Another offbeat addition is Duke Riley: Tides and Transgressions, a monograph on the Brooklyn-based graphic/performance/tattoo artist and provocateur Duke Riley. For Riley, who lives and works by Manhattan’s many waterfronts, waterways are the conduit to understanding our interwoven history, geography, and ecology; this is a layered study of how politics and culture impact our relationship with water. It’s a recurring theme that is reflected in his tattoo work, scrimshaw, printmaking and performances. This book also revisits his high jinx antics with bathyspheres and waterborne gladiatorial combat. Whimsy of the highest order, with an undercurrent of protest.

And, speaking of protest, has there been a more vital time to protest than now? Taking Picasso’s ‘Guernica’ as a touchpoint, A Brief History of Protest Art by Aindrea Emelife traces eight decades of art as political statement, artists at the vanguard of overturning the often-repressive status quo. Human rights in their many forms find visual champions in artists speaking up to galvanise the public against injustice, inequality, and war, and more recently in support of LGBTQ+ rights, the Black Lives Matter movement and climate action. Art too speaks truth to power.

Digital and analogue realms cross over with ever-greater regularity—life imitates art, which imitates video games, it seems. Making Videogames: The Art of Creating Digital Worlds by Duncan Harris and Alex Wiltshire is a lavishly illustrated overview of interactive entertainment, arguing for the craft that is videogame design. Last month I interviewed Brian Attebery on the many uses of fantasy, the cultural DNA that is at the heart of human worldbuilding and visual storytelling. This book takes a similar view through the prism of the world’s most popular entertainment medium, including some of my favourite electronic pastimes.

How about architecture—do any of your 2022 art book recommendations cover the built environment?

Yves Saint Laurent Museum Marrakech is yet another gem from the publishing house Phaidon. Taking a single project from start to finish, this architectural book by Pierre Bergé and the architecture practice Studio KO tracks the museum from conception to launch, just after Bergé—Yves Saint Laurent’s partner and collaborator of many years—passed away. The Museum is dedicated to the work of the legendary French fashion designer, featuring Yves Saint Laurent’s vast collection of 5,000 items of clothing, 15,000 haute couture accessories as well thousands of sketches. The museum opened its doors in 2017, and now gets an artful overview including archival photographs, plans and sketches to accompany text by the likes of Catherine Deneuve and other members of their inner circle.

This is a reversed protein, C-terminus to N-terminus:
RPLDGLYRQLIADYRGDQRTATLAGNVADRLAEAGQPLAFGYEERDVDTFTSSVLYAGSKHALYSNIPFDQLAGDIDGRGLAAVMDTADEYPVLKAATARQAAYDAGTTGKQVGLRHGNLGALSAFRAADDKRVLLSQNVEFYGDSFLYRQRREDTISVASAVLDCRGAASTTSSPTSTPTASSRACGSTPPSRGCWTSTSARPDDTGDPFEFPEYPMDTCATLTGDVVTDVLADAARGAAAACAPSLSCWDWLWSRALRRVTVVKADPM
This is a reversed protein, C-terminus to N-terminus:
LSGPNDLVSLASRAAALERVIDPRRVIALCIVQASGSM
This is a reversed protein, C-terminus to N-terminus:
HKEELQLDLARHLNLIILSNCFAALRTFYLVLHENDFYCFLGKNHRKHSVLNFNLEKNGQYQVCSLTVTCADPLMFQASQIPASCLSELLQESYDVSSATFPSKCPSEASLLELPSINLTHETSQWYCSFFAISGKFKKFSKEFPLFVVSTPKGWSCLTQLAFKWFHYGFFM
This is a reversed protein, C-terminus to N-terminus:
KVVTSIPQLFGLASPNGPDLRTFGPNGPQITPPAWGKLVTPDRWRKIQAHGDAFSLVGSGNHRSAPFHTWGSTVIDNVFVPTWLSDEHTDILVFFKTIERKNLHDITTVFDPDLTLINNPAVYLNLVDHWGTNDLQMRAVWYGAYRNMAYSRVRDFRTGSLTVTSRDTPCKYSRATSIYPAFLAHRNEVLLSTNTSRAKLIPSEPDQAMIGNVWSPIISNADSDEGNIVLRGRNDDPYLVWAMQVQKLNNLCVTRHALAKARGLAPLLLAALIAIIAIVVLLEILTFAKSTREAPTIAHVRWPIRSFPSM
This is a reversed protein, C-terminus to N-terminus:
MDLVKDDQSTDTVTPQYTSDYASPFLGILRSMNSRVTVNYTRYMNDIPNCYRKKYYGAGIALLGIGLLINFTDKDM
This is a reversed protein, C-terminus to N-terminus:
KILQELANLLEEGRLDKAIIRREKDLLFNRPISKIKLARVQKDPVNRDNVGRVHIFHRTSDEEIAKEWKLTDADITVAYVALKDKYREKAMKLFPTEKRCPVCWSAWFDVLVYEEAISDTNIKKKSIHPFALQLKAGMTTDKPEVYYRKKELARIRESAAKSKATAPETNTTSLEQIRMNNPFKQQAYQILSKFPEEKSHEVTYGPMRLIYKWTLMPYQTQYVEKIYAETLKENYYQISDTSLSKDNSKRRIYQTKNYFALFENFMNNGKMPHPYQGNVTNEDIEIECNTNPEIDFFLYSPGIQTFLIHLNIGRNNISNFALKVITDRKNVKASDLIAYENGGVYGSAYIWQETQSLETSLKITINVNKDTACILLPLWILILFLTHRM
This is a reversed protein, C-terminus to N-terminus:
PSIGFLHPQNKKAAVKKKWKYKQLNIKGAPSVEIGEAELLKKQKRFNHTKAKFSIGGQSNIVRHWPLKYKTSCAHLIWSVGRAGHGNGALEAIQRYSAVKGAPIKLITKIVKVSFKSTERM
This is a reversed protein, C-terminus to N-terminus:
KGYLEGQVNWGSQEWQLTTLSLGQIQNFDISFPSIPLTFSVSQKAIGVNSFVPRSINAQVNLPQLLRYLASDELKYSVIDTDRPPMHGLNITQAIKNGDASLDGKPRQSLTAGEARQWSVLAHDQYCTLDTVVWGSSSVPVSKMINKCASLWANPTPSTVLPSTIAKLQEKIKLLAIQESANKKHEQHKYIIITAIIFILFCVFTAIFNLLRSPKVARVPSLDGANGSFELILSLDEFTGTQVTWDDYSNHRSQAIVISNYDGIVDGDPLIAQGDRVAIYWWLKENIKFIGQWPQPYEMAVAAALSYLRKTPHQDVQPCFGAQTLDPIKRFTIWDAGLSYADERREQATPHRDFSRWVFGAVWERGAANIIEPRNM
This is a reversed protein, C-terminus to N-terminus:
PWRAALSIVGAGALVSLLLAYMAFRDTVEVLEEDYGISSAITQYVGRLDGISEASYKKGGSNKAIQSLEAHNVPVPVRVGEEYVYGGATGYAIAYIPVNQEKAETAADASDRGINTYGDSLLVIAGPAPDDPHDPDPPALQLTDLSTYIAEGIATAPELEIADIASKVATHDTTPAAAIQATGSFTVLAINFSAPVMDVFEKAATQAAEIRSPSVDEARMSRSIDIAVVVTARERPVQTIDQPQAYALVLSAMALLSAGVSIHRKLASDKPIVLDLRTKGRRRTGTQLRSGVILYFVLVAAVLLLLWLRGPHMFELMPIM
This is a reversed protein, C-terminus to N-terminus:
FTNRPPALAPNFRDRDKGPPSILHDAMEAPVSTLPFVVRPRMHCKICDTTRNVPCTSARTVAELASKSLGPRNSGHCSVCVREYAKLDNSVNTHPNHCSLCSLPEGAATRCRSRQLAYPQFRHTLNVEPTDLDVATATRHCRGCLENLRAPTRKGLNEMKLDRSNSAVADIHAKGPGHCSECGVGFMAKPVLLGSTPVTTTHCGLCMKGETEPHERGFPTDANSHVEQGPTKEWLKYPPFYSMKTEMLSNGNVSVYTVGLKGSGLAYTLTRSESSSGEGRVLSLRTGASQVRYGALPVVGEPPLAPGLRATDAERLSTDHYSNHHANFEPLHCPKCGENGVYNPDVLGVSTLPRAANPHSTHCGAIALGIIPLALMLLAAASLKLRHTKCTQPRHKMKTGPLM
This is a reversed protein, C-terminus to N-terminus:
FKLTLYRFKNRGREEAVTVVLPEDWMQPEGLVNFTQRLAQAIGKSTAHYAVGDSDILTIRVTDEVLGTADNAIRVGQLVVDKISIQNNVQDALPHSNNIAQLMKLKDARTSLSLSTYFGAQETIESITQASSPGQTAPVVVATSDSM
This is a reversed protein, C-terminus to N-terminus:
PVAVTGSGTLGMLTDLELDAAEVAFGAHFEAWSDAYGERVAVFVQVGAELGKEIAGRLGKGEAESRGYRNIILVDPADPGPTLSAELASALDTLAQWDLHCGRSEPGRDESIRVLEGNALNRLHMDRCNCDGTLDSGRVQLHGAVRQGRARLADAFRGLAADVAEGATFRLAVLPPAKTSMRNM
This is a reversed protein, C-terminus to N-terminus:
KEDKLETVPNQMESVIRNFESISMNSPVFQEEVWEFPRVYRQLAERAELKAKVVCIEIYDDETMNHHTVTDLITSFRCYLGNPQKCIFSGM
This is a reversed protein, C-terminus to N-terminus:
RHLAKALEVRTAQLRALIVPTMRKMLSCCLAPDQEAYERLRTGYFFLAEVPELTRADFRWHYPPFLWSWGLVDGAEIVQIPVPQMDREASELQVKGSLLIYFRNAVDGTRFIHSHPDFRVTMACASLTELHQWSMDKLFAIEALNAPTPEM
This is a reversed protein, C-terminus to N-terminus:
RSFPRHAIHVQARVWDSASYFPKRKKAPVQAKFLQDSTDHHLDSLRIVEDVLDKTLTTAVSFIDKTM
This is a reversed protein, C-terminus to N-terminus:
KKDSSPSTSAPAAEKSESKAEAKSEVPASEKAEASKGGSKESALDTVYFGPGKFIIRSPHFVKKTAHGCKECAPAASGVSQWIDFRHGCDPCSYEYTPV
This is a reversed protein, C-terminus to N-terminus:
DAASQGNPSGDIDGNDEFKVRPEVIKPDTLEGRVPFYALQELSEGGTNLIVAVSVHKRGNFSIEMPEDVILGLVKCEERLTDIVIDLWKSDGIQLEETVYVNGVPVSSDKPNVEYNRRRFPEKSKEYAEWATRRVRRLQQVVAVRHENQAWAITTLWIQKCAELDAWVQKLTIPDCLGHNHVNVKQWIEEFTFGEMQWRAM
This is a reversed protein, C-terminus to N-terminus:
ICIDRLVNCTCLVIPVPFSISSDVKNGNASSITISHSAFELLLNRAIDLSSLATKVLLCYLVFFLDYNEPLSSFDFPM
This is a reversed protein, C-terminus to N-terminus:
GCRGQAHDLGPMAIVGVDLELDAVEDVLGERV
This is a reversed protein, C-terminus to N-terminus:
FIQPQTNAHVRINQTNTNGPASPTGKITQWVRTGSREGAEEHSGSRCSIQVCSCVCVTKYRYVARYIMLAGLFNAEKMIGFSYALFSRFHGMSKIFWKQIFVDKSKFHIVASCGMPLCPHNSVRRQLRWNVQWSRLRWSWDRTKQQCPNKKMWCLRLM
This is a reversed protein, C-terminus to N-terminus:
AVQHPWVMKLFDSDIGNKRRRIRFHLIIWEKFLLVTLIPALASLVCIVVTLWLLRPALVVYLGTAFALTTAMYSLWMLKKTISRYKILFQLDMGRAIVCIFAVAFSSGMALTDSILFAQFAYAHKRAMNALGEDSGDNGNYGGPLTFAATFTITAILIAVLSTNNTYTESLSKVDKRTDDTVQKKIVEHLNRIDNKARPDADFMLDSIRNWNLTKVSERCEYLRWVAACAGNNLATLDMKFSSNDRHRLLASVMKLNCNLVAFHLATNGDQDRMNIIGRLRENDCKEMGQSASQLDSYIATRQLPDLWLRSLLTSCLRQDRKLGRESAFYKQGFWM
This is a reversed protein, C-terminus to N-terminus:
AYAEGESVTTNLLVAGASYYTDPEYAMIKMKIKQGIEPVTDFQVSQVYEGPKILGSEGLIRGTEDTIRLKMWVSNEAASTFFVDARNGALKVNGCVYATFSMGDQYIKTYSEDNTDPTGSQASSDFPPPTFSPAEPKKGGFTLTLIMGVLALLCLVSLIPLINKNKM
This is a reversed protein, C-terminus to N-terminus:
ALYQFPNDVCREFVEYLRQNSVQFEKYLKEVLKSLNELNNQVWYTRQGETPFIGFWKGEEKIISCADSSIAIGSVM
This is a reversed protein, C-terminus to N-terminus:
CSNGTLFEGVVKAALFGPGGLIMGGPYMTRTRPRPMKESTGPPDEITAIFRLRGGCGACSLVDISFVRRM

The Ruins of Detroit (2010) was a landmark project by French photography duo Yves Marchand and Romain Meffre, which alighted on a city of faded splendour before it vanished entirely. Detroit in its entirety has seemed to me like an island of abandonment for much of the recent past—to reference the ever-so-apt title of my colleague Cal Flyn’s excellent book on the culture of contemporary ruins. In Movie Theaters, they now return to capture the ruins of cinemas all across America. Those with an eye for architecture will find everything here: gothic to art nouveau, modernism to post-modernism, via the Byzantine and the Bauhaus. Last call for this late-nite screening of late capitalist splendour!

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This editor has long believed that the accomplishments of a civilisation, or at least a city, are best judged by the quality of its public spaces. Edwin Heathcote, the Financial Times architecture editor, would appear to agree if his new book On The Street: In Between Architecture is anything to go by. Street furniture can amount to a municipal signature, the public infrastructure that situates citizens in public space. This book spans London, New York, Paris and Budapest, but satellite editions extending to other cities would provide a fascinating architectural and anthropological survey of how we live collectively. Much architectural writing has focused on the ‘starchitect’ and their dazzling creations; I love that this book looks at the humble nuts and bolts that make cities more or less functional as living spaces.